pension, the Minister held that only such persons whose earning
capacity was reduced by 25% as a result of their military service were
entitled to a pension under the 1957 Act. As the applicant's foot
disease only diminished his earning capacity by 10% and the loss of his
teeth not being taken into consideration as they did not affect his
ability to work, the Minister refused the granting of a pension.

On 21 September 1967, the applicant lodged a further appeal with the
Administrative Court. He complained that the Minister of Social
Administration had given his decision on the basis of a report drawn
up by the Arbitration Commission and that he had thus not acted
independently. The applicant also complained that the Minister had
wrongly established the facts of his case and that the two recent
expert opinions could not be followed. The applicant's principal
complaint concerned the statement of the Minister that his sclerosis
was not caused by the war. In his appeal the applicant explicitly
requested that the Court should hear the parties in a public oral

By judgment of .. September 1968, the Administration Court quashed the
Minister's decision insofar as it concerned the foot disease and the
disability pension under the 1957 Act. As regards the sclerosis, the
court held that the Minister's decision was lawful and that no
procedural errors whatsoever had been committed. The applicant's
request for a public oral hearing was not dealt with in this decision
but it appears that the Court did not hear the parties.
The applicant now complains that the Administration Court decided this
appeal in camera without having heard the parties as requested by him.

He alleges a violation of Article 6 of the Convention.


Whereas the applicant complains that the Austrian Administrative Court
failed to hear the parties when deciding the applicant's claim for a
disability pension under the Maintenance of Victims of War Act 1957
(Kriegsopferversorgungsgesetz); whereas the applicant claims that he
was thus denied a public hearing of his case within the meaning of
Article 6, paragraph (1) (Art. 6-1), of the Convention which provides
that "... In the determination of his civil rights and obligations ...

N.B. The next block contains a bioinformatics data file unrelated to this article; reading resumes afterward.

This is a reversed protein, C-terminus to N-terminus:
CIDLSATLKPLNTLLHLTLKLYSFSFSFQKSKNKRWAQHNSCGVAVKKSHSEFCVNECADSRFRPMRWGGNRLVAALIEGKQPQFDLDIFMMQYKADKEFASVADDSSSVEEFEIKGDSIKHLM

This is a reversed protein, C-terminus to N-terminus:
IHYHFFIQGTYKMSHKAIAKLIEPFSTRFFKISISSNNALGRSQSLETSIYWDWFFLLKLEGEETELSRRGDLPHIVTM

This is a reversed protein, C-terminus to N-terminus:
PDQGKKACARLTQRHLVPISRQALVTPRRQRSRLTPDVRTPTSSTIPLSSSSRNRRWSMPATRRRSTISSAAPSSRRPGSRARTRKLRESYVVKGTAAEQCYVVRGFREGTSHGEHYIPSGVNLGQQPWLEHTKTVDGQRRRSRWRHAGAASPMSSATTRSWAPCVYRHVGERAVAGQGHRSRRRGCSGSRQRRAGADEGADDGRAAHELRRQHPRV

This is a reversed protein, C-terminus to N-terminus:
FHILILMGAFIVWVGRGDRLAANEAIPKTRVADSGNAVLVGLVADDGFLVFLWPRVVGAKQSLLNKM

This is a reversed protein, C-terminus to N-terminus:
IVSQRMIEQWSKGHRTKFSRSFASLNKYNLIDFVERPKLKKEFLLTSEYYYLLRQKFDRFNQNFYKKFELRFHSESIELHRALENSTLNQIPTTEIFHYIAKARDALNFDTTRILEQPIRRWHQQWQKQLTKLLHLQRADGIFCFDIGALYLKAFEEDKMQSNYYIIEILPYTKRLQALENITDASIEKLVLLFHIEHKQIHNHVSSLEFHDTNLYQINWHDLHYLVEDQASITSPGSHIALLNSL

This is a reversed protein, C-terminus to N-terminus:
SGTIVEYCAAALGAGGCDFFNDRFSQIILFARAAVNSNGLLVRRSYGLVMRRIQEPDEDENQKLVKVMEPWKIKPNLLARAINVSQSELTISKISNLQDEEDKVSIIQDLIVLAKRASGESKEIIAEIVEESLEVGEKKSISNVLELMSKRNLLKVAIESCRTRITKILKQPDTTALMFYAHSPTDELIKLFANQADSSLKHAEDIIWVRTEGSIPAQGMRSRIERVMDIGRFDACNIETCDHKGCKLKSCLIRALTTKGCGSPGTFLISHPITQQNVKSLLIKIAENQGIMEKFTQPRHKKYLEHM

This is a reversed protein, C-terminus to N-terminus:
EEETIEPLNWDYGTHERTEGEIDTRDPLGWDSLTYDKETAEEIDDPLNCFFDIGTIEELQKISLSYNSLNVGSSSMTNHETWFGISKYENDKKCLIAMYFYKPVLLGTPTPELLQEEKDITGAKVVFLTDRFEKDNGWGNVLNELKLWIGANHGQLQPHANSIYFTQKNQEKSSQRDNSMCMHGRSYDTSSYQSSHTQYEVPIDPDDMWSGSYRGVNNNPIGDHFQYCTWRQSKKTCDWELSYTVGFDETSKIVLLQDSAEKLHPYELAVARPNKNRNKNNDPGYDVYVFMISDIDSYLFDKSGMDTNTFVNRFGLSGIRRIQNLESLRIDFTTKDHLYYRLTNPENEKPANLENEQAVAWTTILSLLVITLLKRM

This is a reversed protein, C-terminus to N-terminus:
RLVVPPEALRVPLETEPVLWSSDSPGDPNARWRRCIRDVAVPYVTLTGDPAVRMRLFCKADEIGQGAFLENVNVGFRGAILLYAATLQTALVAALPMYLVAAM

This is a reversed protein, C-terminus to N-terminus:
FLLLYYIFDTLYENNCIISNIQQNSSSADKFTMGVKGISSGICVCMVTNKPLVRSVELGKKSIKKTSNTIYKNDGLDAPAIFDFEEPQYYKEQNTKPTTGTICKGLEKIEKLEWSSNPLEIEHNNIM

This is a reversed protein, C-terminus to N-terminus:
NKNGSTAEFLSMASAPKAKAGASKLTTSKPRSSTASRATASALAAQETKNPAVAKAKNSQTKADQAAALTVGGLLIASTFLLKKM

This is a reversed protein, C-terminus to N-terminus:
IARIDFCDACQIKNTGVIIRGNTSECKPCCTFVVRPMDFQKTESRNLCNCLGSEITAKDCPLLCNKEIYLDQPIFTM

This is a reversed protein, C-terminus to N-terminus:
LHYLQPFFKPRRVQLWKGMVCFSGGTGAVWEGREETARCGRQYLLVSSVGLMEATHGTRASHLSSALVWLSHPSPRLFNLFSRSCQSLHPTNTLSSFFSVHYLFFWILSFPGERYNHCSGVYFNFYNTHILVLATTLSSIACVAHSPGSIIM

everyone is entitled to a fair and public hearing within a reasonable
time by an independent and impartial tribunal established by law ...";

Whereas the question arises whether a claim by a private individual
against a state for a pension by reason of his being permanently
disabled as a consequence of his military service during the war is to
be considered as a "civil right" within the meaning of this provision.

Whereas the Commission has pointed out in a number of previous
decisions (see e.g. Application No. 3159/67, Collection of Decisions,
Vol. 27, p. 115) that in this connection it is not decisive whether the
right claimed by the applicant constitutes a "civil right" in the
country concerned and that the term "civil rights and obligations"
cannot be construed as a mere reference to the domestic law of the High
Contracting Party concerned; that, on the contrary, it relates to an
autonomous concept which must be interpreted independently, although
the general principles of the domestic laws of the High Contracting
Parties must necessarily be taken into consideration in any such

Whereas the applicant claimed a war disability pension under the
Austrian legislation which provides such pension for persons who, as
a result of their service in the armed forces during the last war, are
entirely, or to a great part, disabled and thus unfit, wholly or
partly, to earn their livelihood; whereas these pensions are granted
by the State in the execution of its aim to take care of the individual
well-being of its citizens and especially for those who served in its
armed forces; whereas, as a result, a claim such as that of the present
applicant is entirely based on public law; whereas, accordingly, the
proceedings in question concerned the exercise of duties and powers
imposed under public law on the Government in the implementation of the
above aim and also concerned the rights of the applicant arising out
of this relationship; whereas it follows that the proceedings before
the Administrative Court were not concerned with the determination of
the applicant's "civil rights or obligations" and therefore fall
outside the competence of the Commission ratione materiae;

Whereas, consequently, this application is incompatible with the
provisions of the Convention within the meaning of Article 27,
paragraph (2) (Art. 27-2), of the Convention;